6 Min Read
(Reuters) - Fragrance company Coty Inc withdrew its $10.7 billion takeover bid for Avon Products Inc on Monday, saying the world's largest cosmetics direct seller had missed a deadline to start discussing a deal that Coty first proposed in March.
The move leaves Avon shareholders relying on new Chief Executive Sheri McCoy to come up with a plan to turn around a company that has been suffering from plummeting profits on falling sales at home and in some international markets, as well as a stock price that had been hammered prior to Coty's bid.
Coty last week raised its unsolicited bid, which had the financial backing of Warren Buffett's Berkshire Hathaway and others, to $24.75 per share from an earlier $23.25 per share offer, and gave Avon a Monday deadline to respond.
Avon, which had rejected outright all of Coty's earlier bids without entering into discussions, said on Sunday in a two-sentence statement that it would look at Coty's latest offer but respond within a week.
"Avon Products responded promptly to Coty's May 9 letter by disclosing it on May 10 and indicating that its board would consider the contents of the letter," Avon said in a statement early on Tuesday.
However, on May 14, five days after sending its letter, Coty withdrew its proposal, Avon said.
Coty, known for fragrances for celebrities like Madonna and Beyoncé, said that no one on Avon's board or senior management, including McCoy, returned its request for an explanation of why Avon needed more time to consider the bid.
"Your total lack of engagement with us leads us to believe that you remain reluctant to explore a friendly, negotiated combination on a reasonable timetable," Coty Chairman Bart Becht said in a letter to Avon dated Monday and made public. "Two months is enough."
Avon did not respond to a request from Reuters for comment.
Coty's reaction - take our offer by the deadline or we walk away - is consistent with how Buffett has approached dealmaking in the past. He has always been clear that Berkshire does not get into bidding wars; it makes what it considers a fair offer and that bid is either taken or not.
That was most recently seen last year with an offer by Berkshire's National Indemnity insurance unit for reinsurer Transatlantic. Amid a bidding war by other parties, Berkshire came in with a firm cash offer. It set a deadline, and when that deadline passed Berkshire simply withdrew its bid and went on its way.
A number of Avon shareholders had told Reuters in recent weeks that Coty's offers were too low but that they wanted Avon to at least meet with Coty.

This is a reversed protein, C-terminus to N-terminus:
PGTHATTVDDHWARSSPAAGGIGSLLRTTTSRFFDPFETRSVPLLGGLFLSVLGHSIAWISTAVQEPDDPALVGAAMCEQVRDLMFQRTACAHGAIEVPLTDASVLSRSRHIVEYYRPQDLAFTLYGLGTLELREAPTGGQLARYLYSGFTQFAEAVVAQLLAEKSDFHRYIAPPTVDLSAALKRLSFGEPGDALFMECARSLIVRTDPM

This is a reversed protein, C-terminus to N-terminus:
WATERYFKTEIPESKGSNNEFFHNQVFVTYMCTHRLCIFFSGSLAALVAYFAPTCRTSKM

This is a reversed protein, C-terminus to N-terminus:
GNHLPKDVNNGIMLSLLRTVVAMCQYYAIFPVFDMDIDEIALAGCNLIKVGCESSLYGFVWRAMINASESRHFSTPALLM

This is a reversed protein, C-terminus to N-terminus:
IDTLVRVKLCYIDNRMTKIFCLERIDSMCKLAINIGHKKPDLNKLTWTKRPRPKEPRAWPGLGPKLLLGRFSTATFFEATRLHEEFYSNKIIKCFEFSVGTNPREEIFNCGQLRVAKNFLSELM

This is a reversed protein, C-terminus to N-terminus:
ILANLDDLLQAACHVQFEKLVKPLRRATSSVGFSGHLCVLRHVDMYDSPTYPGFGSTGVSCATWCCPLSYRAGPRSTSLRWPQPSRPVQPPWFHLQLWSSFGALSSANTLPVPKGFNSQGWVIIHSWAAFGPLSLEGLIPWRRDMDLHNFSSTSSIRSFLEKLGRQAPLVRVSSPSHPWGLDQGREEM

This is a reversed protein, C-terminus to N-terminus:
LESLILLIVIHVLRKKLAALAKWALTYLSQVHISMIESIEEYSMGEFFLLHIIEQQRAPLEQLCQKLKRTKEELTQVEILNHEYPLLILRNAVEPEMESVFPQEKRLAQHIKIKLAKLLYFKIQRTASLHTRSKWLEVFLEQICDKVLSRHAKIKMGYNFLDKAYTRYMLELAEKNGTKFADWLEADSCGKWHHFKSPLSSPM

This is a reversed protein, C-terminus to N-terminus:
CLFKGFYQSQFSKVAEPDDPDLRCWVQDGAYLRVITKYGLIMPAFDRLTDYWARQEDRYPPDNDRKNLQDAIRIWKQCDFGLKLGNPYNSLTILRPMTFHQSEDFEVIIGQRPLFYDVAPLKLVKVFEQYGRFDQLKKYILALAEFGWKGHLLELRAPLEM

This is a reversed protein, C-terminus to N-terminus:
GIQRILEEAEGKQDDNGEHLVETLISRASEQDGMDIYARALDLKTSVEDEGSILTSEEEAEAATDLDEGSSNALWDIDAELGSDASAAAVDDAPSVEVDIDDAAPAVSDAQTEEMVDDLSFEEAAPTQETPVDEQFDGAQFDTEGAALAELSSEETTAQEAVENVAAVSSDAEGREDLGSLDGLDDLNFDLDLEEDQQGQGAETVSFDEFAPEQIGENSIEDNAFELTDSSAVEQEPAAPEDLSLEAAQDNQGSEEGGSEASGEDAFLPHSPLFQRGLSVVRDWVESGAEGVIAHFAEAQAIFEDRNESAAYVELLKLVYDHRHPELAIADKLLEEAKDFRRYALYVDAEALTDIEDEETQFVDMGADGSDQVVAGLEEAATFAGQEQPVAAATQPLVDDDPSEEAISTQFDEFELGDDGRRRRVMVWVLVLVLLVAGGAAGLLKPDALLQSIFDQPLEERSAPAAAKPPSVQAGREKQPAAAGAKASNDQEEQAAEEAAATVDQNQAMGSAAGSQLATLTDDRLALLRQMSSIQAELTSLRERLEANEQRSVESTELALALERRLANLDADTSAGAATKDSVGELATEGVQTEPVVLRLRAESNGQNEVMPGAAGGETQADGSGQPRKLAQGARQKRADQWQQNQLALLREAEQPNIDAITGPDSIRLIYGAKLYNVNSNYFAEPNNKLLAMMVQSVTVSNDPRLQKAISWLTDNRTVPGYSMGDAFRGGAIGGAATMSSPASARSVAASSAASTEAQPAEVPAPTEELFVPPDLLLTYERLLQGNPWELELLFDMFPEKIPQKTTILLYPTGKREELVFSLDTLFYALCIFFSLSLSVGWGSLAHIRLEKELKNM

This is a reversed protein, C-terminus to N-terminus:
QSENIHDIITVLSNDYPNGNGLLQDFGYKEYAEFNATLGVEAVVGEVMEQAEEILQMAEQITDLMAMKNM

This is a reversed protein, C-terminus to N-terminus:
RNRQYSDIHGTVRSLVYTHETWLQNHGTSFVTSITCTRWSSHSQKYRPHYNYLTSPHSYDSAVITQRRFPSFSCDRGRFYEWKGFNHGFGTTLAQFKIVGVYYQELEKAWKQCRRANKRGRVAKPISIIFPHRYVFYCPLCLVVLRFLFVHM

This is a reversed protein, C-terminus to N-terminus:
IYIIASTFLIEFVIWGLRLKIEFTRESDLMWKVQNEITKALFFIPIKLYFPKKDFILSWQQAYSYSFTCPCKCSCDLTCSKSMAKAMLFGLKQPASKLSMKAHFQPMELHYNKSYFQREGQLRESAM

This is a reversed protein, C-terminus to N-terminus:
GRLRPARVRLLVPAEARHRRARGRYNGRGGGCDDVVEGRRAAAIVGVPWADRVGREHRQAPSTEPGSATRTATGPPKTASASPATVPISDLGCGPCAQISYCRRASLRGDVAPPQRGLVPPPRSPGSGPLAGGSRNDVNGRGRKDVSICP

Coty, which made its desire to buy Avon known to the public for the first time in April, had said from the start it had no intention of making a hostile bid for Avon, which has close to three times as much revenue as Coty.
Avon had rejected Coty's offers, arguing that they were too low and that the company's value could rise more from a turnaround led by a new CEO.
Avon shares had fallen 38.8 percent between the time they hit a 52-week high on May 16, 2011 and March 30, the last session before Coty went public with its overtures.
Avon, is facing declining sales and a loss of sales representatives. Earlier this month, Avon reported weak first-quarter results, including a sharp drop in profits.
Avon has been bedeviled by heavy competition from drugstores in the United States, aggressive pricing by rivals in Eastern Europe and inadequate ordering systems that have frustrated representatives in Brazil, its biggest market.
The company has poured tens of millions into an internal probe into whether it broke the Foreign Corrupt Practices Act to build its business overseas. The U.S. government announced its own investigation last year.
Coty had said that before it could raise the offer any higher, it needed access to Avon's books to understand the financial implications of the U.S. probe as well as to get a sense of potential savings from combining the businesses.
When McCoy spoke to shareholders at Avon's annual meeting on May 3, she said her first priority was to stabilize the business.
McCoy, a former Johnson & Johnson executive, took the reins as CEO last month. She will conduct a thorough business review this year.
Fragrances accounted for 57 percent of Coty's $4.1 billion in sales in its year ended June 2011. The bulk of its sales come from Europe and North America. A tie-up would have given it access to developing markets such as Brazil, Russia and Mexico, and deepened its roster of products.
The companies first met to informally discuss a deal in February, initially exploring having Avon buy Coty. Becht last month said that when no offer came from Avon, Coty made a verbal offer, followed by three letters in March. Its original offer was for $22.25 per share.
Coty had lined up equity financing from several parties, including Coty's main shareholder, Joh. A. Benckiser, BDT Capital Partners and some of its limited partners, and Berkshire Hathaway. Coty had said J.P. Morgan Securities would provide debt financing.
Berkshire Hathaway would provide $2.5 billion of the financing, a person familiar with the matter told Reuters last week.
Shares of Avon closed up 77 cents on Monday at $20.96 on the New York Stock Exchange. Coty revealed its decision after U.S. markets closed.
Reporting By Phil Wahba and Jonathan Stempel in New York. Additional reporting by Ben Berkowitz in Boston and Sakthi Prasad; Editing by Muralikumar Anantharaman and Mike Nesbit